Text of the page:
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Power

Mercedes-Benz Copies Tesla, Plans To Offer Home Energy Storage

Posted by timothy
from the germans-sure-know-their-zeitgeist dept.
cartechboy writes: It's like a game of follow the leader. First, Tesla announced its Powerwall Batteries, and now Mercedes-Benz plans to follow suit by entering the energy-storage business as well. A division of parent company Daimler has been testing battery packs that can power houses, and plans to launch commercially in September. Supposedly a battery pack for "light industrial, commercial, and private" use is being tested with sizes ranging from 2.5 kWh to 5.9 kWh. While Tesla's building a massive Gigafactory to make all its batteries for its Powerwall and electric cars, it's unclear exactly how Daimler plans to produce its batteries in a larger-scale energy-storage operation.
Crime

Ross Ulbricht was sentenced to life in prison, and ... 25

Posted by timothy

Percentage of others that also voted for:

0
Android

LG Arbitrarily Denying Android Lollipop Update To the G2 In Canada? 45

Posted by timothy
from the arbitrary-lines dept.
Lirodon writes: Its funky rear-mounted buttons may have left critics divided, but the LG G2 is still a pretty capable Android device. While it has gotten an update to Android 5.0 "Lollipop" in some major markets (including the United States, of course), one major holdout is Canada. Reports are surfacing that LG's Canadian subsidiary has decided not to release the update for unknown reasons. But, what about custom ROMs? Well, they handled that too: they have refused to release Lollipop kernel source for the Canadian variant of the device. It is arbitrary actions like this that cause Android's fragmentation problems. A curious note, LG has not specifically made reference to the bugs other users have been having with the update.
The Courts

Blackberry Defeats Typo In Court, Typo To Discontinue Sales of Keyboard 44

Posted by timothy
from the one-way-or-another-it's-over dept.
New submitter juniorkindergarten writes: Blackberry and Typo have reached a final settlement that effectively ends Typo selling its iPhone keyboard accessory. Blackberry took Typo to court for twice for patent infringement over the copying of Blackberry's keyboard design. Blackberry and Typo first battled it out in court, with Typo losing for copying the Blackberry Q10 keyboard design. Typo redesigned its keyboard, and again Blackberry sued them for patent infringement. The final result is that Typo cannot sell keyboards for screens less than 7.9", but can still sell keyboards for the iPad and iPad air. Exact terms were not disclosed.
Graphics

Intel Releases Broadwell Desktop CPUs: Core i7-5775C and i5-5675C 50

Posted by timothy
from the chips-and-chips dept.
edxwelch writes: Intel has finally released their Broadwell desktop processors. Featuring Iris Pro Graphics 6200, they take the integrated graphics crown from AMD (albeit costing three times as much). However, they are not as fast as current Haswell flagship processors and they will be soon superseded by Skylake, to be released later this year. Tom's Hardware and Anandtech have the first reviews of the Core i7-5775C and i5-5675C.
GUI

Cinnamon 2.6: a Massive Update Loaded With Performance Improvements 81

Posted by timothy
from the also-delicious dept.
jones_supa writes: The Linux Mint team has just announced that Cinnamon 2.6 desktop environment is considered stable and ready to download. It is a big update. The load times have been greatly improved and unnecessary calculations in the window management part are dropped, leading to a 40% reduction in the number of CPU wakes per second. Other improvements include a screensaver that does more than just lock the screen, panels that can be removed or added individually, a much better System Settings panel that should make things much clearer, a cool new effect for windows, and a brand new plugin manager for Nemo. Linux Mint users will receive the new Cinnamon as an update by the end of the month.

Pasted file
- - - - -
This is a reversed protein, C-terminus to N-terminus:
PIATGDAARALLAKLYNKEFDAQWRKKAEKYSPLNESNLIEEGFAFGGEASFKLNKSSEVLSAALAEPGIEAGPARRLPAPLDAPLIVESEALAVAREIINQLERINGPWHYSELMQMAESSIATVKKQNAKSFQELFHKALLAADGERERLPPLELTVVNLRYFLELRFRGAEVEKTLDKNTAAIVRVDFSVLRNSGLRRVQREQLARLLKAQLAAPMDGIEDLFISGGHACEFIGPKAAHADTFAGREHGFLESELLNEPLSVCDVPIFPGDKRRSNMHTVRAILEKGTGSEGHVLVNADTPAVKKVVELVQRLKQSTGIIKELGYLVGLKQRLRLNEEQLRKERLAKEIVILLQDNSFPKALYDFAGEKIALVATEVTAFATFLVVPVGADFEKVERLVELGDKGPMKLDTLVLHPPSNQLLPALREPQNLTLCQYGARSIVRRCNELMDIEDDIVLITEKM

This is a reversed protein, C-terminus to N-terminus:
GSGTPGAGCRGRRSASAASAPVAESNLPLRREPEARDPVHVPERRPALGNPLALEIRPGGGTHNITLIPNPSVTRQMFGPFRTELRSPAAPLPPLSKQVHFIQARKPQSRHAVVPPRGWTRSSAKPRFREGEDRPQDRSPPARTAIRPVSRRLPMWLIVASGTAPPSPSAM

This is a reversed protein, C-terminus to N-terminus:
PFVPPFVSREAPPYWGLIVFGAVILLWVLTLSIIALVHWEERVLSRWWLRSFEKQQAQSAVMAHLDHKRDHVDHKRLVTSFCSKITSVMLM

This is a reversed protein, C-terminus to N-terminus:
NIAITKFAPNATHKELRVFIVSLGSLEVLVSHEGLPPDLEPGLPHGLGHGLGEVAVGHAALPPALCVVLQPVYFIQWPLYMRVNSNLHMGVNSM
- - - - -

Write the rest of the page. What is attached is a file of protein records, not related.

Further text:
Transportation

US Airport Screeners Missed 95% of Weapons, Explosives In Undercover Tests 214

Posted by samzenpus
from the security-theater dept.
An anonymous reader writes: An internal investigation by the TSA found that 95% of agents testing airport checkpoints were able to bring weapons through. In one case, an alarm sounded, but during the pat down, the screener failed to detect a fake plastic explosive taped to the undercover agent's back. ABC reports: "Homeland Security Secretary Jeh Johnson was apparently so frustrated by the findings he sought a detailed briefing on them last week at TSA headquarters in Arlington, Virginia, according to sources. U.S. officials insisted changes have already been made at airports to address vulnerabilities identified by the latest tests. 'Upon learning the initial findings of the Office of Inspector General's report, Secretary Johnson immediately directed TSA to implement a series of actions, several of which are now in place, to address the issues raised in the report,' the DHS said in a written statement to ABC News."
Facebook

Facebook Now Supports PGP To Send You Encrypted Emails 101

Posted by samzenpus
from the protect-ya-neck dept.
An anonymous reader writes: You can now have Facebook encrypt email it sends to you by adding your PGP key to your profile. The PGP feature is "experimental" and will be rolled out slowly. The announcement reads in part: "...today we are gradually rolling out an experimental new feature that enables people to add OpenPGP public keys to their profile; these keys can be used to 'end-to-end' encrypt notification emails sent from Facebook to your preferred email accounts. People may also choose to share OpenPGP keys from their profile, with or without enabling encrypted notifications."
The Almighty Buck

Cool Tool: The Nuclear Fuel Cycle Cost Calculator 91

Posted by samzenpus
from the breaking-it-down dept.
Lasrick writes: The Bulletin of the Atomic Scientists has launched a very cool new tool that will excite anyone interested in understanding the per kilowatt cost of nuclear energy. Developed over the last two years in a partnership between the Bulletin and the University of Chicago, the Nuclear Fuel Cycle Cost Calculator estimates the cost of electricity produced by three configurations of the nuclear fuel cycle: